- THE MAGAZINE
Many business owners and managers are so busy working in their business that they forget to take the time to work on their business. That is to say, they are so busy completing the tasks at hand that they fail to plan for those in the future.
This can be a vicious spiral. Since time was never taken to plan, whatever happens thereafter occurs without direction, dictating that management becomes reactionary instead of proactive. The business is soon running the owner, not the other way around.
The obvious solution is to follow your business plan. However, the response I receive from too many businesses when I make that suggestion and ask to see their plan is, "I've been intending to get on that, but I just haven't been able to find the time."
That tells me this person is caught in the spiral. This person is in "busy-ness," not business.
If this hits a little too close to home, set aside a few hours each week as time to work on your business. Block this time off on the calendar and treat it with the same respect as any other scheduled appointment. Simply waiting until some free time becomes available is akin to waiting for Godot; it will never happen.
Some people prefer an hour each day; others set aside two or three hours every other day. The key is to aim for a time when other things will be least likely to compete for your time. In my case, this is early in the morning before the day has a chance to get going.
When you are finally ready to work on your business, you should focus on concepts like fine-tuning your management systems, updating your marketing plan or improving your productivity. Don't try to do everything all at once; keep a list of the areas you feel need work and go through them one by one.
Prioritize the list and begin at the top. As new items come to mind, add them to the list in order of by importance. Once items are addressed and completed, cross them off the list. To help you get your list started, let's examine some of the ways you can work on your business.
These systems include, but certainly are not limited to: scheduling; invoicing; accounting; personnel records; job descriptions; company policies; budget predictions and goals, and filing and record keeping. In short, this is the organization of your business.
Your marketing plan should include a developed customer profile, an itemized services menu and detailed plans of how you plan to reach those customers to tell them about your services.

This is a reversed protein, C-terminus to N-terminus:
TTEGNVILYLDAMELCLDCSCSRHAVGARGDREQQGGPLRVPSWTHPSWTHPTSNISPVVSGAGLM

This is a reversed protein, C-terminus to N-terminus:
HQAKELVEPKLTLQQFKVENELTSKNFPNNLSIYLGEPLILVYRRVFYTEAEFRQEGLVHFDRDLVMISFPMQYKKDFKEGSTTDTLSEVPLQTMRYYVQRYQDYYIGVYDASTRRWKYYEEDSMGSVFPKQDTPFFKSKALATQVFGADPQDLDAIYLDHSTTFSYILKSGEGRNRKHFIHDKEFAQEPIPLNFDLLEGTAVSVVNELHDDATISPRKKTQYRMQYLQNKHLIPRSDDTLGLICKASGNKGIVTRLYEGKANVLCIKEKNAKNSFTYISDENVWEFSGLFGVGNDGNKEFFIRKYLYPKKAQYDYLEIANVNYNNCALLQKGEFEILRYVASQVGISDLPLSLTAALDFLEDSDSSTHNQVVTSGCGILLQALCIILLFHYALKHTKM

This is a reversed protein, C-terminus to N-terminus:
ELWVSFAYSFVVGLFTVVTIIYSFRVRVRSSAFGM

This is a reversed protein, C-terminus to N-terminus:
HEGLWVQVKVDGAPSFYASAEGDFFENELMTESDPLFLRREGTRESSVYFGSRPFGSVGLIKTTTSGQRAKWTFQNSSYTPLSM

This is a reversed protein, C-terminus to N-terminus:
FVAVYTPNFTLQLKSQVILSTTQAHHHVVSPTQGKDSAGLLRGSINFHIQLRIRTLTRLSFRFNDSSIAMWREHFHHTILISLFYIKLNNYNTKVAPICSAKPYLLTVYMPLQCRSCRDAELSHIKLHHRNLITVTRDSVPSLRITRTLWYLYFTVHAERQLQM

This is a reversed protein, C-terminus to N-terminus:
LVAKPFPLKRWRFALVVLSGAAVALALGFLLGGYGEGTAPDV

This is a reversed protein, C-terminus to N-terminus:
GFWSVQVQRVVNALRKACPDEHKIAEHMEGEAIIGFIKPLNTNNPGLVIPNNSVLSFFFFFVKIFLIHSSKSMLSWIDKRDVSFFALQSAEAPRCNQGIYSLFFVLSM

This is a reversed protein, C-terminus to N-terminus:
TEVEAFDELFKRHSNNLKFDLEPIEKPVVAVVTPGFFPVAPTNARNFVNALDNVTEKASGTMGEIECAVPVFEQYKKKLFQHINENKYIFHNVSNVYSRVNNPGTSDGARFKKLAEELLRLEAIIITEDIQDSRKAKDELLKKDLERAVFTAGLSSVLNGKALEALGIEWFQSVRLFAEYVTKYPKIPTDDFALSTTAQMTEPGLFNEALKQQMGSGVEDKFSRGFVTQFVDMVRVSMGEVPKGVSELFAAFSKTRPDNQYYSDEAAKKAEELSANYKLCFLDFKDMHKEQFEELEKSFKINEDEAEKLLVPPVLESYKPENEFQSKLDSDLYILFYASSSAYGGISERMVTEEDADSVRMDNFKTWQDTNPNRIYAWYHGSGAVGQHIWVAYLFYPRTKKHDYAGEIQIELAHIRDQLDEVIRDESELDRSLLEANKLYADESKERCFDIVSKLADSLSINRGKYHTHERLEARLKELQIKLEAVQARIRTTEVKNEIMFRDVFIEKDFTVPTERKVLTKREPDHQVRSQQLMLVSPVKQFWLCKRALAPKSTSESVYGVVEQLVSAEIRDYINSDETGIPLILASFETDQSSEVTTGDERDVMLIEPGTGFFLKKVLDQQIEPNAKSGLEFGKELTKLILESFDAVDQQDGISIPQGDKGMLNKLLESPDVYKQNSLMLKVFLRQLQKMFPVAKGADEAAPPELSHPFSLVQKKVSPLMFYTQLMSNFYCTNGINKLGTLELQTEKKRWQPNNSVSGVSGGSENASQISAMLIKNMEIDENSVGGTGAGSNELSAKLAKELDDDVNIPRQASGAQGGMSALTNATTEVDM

There are basically three general ways to increase business:
New customers are gained through advertising and direct referrals. Increased frequency of service can come from special packages, such as maintenance plans, or through diversification of services promoted through a comprehensive follow-up plan. The way you increase the average total sale is either by increasing prices (be sure you add value for the increased price) or with add-on sales made at the time of service.
Each of these areas of your marketing plan is worth a few hours of careful thought and planning. If you run short of ideas, look to marketing gurus and consultants in the industry.
Take time to develop written procedures for each service you provide, and allot time and resources for certification training for your technicians. Schedule equipment and supply purchases to make sure you have the tools and products available to perform the services you sell, and to be sure you are buying at the best prices. Remember that planning routine equipment maintenance will help avoid expensive downtime.
There are a lot of areas of your business that you will want to add to the list. Unfortunately, many of these items are often put in the "when I get around to it" category and end up continually postponed. The result: you end up running your business with a reactive instead of a proactive system, constantly putting out fires, fixing breakdowns or rushing last-minute ideas.
Schedule the time to work on your business to make the experience of working in your business a more pleasant one.